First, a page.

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Corporate Environmental Disclosure:A Case from the Libyan Construction Industry

Ibrahim, I (2015) Corporate Environmental Disclosure:A Case from the Libyan Construction Industry. Doctoral thesis, Liverpool John Moores University.

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In recent years, the international community has become ever more concerned with the effect of human activity on the environment which can be observed and regulated through international policy. An underlying premise suggests that the natural environment should serve the interests of the current generations without jeopardising those of future generations. As a result, the disclosure of environmental issues has become the topic of many studies, and there has been much debate over the disclosure of environmental information by companies. However, little research has been conducted in developing countries regarding the amount and kind of corporate environmental disclosure (CED) within annual reports and its development over time, as well as the effect of external and internal factors on the environmental disclosure.The main aim of this study is to explore current disclosure of environmental issues carried out by Libyan construction companies in order to explain the presence or the absence of CED practices in light of stakeholder and political economy theory. In doing so, a content analysis of the annual reports is made in order to describe CED practices undertaken by the largest Libyan construction companies. In addition, the perspectives and perceptions of a sample of financial managers and the users of the annual reports of Libyan construction companies regarding the various aspects of CED have been explored by conducting semi-structured interviews and administration of questionnaires.Although financial managers are positively inclined toward environmental performance and disclosure by the companies, the results of the study revealed that the level of environmental disclosure in Libyan construction companies was very low. Based on the views of the financial managers, this is due to a number of reasons that have prevented them adopting CED. The most prominent of these are an absence of environmental awareness, lack of demand for environmental information and a dearth of academic research. Similarly, managerial perspectives reveal that the absence of environmental disclosure is mainly due to lack of civil society organizations and the avoidance of any accountability to the public or government. In addition, a deeper viewpoint was provided by the users of annual reports, when they indicated that the social, political and economic features of the Libyan society does not encourage or facilitate environmental disclosure initiatives. However, the teachings of the Islamic religion may encourage companies to disclose the damage to the environment, according to the viewpoint of the majority of the participants. Furthermore, the results of study are consistent with managerial branch of stakeholders theory and the bourgeois political economy theory providing a robust explanation for the absence and the presence of environmental disclosure of Libyan construction companies. Thus, it can be concluded that the CED practices of the Libyan construction industry are influenced by internal factors (management attitude and cognition) and external factors including, local culture, accounting education, the economic and political system, and the legal system.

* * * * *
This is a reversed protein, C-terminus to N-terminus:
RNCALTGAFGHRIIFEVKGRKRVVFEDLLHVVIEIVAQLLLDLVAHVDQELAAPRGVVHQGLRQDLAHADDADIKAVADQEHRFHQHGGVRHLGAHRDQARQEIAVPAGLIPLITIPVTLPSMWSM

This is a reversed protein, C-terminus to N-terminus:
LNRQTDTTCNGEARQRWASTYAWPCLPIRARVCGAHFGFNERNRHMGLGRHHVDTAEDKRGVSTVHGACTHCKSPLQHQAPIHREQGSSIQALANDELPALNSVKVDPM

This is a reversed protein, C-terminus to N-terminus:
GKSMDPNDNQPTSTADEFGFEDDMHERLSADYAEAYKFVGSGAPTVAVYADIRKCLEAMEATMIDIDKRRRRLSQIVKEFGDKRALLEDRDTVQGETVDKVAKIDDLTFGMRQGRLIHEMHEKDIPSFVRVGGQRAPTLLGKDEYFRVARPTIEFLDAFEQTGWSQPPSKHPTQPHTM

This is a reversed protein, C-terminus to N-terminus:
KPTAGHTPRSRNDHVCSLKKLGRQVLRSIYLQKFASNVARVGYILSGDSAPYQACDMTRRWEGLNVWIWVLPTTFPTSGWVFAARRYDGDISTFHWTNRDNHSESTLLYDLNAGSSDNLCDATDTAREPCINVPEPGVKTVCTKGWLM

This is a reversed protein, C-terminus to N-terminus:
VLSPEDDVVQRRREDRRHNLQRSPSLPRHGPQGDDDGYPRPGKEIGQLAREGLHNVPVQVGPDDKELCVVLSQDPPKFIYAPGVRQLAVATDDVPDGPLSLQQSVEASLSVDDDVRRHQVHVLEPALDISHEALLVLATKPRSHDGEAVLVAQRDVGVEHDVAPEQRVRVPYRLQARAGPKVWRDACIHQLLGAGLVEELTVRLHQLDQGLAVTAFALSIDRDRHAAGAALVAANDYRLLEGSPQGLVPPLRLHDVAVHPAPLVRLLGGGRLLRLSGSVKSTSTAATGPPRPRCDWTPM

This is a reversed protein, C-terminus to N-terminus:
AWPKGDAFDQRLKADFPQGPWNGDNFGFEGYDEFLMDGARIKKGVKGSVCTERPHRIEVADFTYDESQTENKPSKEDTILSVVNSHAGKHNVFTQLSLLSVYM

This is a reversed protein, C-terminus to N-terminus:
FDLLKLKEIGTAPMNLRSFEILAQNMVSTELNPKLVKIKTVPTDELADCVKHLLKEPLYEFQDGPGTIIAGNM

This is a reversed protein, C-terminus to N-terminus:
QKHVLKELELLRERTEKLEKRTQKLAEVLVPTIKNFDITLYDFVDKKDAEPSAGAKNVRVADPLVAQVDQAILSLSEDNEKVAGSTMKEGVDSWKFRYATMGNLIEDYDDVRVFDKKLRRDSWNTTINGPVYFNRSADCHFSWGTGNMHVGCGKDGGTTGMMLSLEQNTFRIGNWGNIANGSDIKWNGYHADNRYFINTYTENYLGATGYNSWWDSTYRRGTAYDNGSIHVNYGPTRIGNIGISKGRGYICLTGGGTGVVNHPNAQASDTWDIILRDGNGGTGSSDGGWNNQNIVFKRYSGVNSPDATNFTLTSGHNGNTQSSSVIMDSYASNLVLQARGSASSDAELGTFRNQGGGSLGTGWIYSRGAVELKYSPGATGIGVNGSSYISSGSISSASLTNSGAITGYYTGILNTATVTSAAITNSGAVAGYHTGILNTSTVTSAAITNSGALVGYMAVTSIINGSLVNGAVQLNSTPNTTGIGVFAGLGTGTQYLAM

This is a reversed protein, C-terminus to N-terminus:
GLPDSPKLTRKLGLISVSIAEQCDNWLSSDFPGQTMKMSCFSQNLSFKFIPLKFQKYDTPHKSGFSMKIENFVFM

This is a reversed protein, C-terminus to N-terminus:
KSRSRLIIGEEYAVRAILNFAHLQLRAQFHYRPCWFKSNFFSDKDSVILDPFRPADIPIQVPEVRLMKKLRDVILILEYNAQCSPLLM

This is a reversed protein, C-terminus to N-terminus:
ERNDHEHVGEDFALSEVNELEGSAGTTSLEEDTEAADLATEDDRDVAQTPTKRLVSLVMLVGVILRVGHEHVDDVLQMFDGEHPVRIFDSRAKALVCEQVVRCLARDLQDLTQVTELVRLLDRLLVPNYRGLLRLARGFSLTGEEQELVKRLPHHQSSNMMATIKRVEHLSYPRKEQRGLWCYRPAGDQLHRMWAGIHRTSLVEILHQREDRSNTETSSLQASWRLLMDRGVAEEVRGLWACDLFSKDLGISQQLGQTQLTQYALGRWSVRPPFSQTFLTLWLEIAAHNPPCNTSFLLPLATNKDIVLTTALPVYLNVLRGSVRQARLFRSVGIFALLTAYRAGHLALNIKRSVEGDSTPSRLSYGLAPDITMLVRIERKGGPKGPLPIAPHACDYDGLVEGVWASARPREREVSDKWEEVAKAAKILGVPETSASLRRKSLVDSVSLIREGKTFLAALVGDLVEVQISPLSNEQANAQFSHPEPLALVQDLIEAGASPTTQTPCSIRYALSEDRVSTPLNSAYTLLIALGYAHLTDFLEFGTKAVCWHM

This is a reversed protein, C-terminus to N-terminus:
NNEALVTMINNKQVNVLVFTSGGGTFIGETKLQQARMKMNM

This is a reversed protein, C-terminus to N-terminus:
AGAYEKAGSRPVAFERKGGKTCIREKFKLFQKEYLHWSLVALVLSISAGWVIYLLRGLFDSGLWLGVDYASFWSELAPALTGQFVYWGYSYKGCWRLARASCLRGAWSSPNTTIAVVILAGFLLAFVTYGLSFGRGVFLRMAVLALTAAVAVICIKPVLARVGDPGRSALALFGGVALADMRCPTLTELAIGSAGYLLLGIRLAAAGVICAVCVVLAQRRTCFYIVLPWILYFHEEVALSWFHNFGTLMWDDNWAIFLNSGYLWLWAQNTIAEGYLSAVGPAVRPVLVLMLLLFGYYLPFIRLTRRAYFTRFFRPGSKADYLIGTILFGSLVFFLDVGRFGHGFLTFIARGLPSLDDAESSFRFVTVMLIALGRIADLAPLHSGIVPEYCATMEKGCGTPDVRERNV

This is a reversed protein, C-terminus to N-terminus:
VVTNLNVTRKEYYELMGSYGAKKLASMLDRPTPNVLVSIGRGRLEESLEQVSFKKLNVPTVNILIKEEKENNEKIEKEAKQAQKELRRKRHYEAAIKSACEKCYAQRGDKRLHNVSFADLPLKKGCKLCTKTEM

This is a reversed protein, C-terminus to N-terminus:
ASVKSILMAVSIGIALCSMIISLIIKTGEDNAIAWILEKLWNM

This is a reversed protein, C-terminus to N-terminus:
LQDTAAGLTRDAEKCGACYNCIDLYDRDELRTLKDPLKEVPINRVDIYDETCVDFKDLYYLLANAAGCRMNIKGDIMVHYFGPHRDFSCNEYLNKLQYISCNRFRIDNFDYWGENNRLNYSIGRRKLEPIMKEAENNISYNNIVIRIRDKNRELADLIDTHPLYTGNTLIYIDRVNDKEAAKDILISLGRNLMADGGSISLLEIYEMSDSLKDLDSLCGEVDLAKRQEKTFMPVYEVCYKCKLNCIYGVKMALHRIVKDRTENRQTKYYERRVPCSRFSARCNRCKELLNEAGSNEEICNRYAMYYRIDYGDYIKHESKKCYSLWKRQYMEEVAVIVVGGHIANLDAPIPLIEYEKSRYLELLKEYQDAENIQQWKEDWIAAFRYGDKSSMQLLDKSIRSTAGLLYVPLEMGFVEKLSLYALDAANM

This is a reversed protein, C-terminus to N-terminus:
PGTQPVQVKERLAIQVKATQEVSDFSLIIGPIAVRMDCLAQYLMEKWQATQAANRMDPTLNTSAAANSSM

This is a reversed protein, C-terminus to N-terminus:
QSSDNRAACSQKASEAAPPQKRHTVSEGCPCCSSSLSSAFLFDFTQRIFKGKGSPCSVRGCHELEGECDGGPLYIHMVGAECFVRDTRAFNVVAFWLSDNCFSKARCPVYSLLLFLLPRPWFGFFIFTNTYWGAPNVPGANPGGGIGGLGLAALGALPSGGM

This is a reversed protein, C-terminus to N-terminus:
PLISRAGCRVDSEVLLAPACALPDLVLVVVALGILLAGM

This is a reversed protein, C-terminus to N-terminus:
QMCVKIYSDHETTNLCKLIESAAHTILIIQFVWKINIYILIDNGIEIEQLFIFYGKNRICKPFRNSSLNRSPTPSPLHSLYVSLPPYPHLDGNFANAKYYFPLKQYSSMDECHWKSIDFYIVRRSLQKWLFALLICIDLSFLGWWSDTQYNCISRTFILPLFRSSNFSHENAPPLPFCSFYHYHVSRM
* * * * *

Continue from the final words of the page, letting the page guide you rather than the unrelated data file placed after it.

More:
Item Type: Thesis (Doctoral)
Subjects: T Technology > TH Building construction
Divisions: Civil Engineering & Built Environment
Date Deposited: 20 Oct 2016 11:34
Last Modified: 03 Sep 2021 23:26
DOI or Identification number: 10.24377/LJMU.t.00004354
Supervisors: Matipa, Wilfred
URI: https://researchonline.ljmu.ac.uk/id/eprint/4354

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